For particulars, as every one knows, make for virtue and happiness; generalities are intellectually necessary evils. Not philosophers but fret-sawyers and stamp collectors compose the backbone of society.
Aldous Huxley, Brave New World
A new reality of international politics and the global economy is being assembled from pieces. Indeed, the situation in the world is tense, but some collisions already show features of the future, namely, a different globalisation infrastructure, a variety of rising centres of power, regrouping political interests and spheres of influence, greater independence and responsibility of the states for their own future, and competition among technological solutions instead of a single platform-monopoly.
The environmental degradation and climate change are major and dangerous problems that are both destructive and constructive. So far, they have been provoking differences between states; however, humanity will by all means need to find common solutions to them, as well as to pandemics, for that matter. By the same token, the humanity will need to harmonise value concepts, which is a necessary thing to do, but is a poor match to adopting some kind of a universal base for outlook on the world.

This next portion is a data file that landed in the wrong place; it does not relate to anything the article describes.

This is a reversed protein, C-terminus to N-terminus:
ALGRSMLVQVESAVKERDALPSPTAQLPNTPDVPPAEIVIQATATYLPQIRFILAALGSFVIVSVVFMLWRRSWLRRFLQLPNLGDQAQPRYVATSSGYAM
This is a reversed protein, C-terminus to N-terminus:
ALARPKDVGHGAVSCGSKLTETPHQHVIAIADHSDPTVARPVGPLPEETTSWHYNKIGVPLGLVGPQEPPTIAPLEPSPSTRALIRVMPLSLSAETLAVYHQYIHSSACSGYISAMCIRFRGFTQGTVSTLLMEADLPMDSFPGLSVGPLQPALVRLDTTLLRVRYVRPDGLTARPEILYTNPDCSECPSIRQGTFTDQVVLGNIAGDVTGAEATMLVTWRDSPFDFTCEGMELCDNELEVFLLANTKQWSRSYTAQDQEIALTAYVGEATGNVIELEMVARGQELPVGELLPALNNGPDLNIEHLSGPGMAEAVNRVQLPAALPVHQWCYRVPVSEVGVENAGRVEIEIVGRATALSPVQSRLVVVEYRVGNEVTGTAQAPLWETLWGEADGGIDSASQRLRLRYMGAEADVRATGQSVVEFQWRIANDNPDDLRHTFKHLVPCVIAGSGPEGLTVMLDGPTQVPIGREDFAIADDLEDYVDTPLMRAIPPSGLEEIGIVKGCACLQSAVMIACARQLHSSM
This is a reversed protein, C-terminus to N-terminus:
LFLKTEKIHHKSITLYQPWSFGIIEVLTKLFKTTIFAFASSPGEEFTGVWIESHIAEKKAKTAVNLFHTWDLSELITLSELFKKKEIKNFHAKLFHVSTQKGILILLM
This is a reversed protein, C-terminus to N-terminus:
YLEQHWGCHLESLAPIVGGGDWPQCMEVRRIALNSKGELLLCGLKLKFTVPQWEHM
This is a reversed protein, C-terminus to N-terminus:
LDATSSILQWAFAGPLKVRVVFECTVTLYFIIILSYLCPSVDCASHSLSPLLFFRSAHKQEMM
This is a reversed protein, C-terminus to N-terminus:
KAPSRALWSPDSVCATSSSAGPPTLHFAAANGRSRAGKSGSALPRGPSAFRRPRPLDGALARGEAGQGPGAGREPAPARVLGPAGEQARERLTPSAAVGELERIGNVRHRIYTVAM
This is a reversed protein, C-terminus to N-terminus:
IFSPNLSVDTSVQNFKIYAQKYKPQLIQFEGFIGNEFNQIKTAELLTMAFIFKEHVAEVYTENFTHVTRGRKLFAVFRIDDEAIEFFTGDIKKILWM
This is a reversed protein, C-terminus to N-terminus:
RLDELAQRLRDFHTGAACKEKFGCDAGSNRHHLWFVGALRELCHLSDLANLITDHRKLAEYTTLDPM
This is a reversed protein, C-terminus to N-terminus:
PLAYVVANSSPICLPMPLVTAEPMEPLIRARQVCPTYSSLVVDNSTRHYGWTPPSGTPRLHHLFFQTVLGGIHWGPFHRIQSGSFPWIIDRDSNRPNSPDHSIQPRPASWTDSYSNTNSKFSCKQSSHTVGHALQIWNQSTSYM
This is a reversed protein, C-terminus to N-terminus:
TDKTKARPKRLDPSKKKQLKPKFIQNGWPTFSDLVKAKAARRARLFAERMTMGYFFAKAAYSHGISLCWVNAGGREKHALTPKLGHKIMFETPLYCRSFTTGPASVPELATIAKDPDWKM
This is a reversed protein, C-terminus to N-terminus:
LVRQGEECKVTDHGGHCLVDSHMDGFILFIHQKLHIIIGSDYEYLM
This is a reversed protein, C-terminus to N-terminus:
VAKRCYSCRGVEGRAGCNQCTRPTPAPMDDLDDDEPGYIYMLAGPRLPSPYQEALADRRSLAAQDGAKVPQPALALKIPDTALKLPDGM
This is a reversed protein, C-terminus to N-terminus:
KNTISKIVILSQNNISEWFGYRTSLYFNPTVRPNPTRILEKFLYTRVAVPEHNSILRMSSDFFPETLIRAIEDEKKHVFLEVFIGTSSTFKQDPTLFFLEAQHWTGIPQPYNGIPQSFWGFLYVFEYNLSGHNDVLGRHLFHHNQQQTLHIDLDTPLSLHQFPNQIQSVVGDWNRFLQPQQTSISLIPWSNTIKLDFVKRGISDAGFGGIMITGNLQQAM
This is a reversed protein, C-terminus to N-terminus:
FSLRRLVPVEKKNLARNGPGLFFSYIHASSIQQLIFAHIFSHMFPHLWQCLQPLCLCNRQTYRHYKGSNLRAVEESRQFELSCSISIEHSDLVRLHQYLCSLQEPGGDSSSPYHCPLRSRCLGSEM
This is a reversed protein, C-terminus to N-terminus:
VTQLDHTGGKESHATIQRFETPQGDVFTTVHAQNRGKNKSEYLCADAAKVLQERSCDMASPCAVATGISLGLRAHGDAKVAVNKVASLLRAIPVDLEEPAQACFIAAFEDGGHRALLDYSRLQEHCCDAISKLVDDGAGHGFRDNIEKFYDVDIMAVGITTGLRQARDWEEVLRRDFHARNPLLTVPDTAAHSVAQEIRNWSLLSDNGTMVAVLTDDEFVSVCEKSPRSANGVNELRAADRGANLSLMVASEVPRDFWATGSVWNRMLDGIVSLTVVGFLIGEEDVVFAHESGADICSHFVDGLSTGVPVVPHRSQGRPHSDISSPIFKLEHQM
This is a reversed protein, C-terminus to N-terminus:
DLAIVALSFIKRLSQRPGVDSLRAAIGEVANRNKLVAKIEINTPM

Of course, such a revaluation causes resistance of those who are used to seeing their values as universal. More importantly, the question is whether this diversity can be harmonised so that it could contribute to the international system’s stability rather than rock it. The request for more moral politics requires finding a common denominator to different ethical systems.
The chaos that everyone is talking about and which we mentioned in several previous Valdai Club reports is giving way to the outlines of the future which is closer to an imaginary utopia than what would have come out of editing the old world order.
However, technological advances of our time and individual freedom they offer make it more difficult – almost impossible – to exercise governance in the traditional sense of the word.
International governance, as we know it, remains outside the new utopia. It will simply never materialise since it’s impossible to subjugate anyone and individualism is rampant. But it will resurface in some other form based on new rationality, which will be determined precisely by the impossibility of subjugating anyone and individualism. We are entering an entirely new era.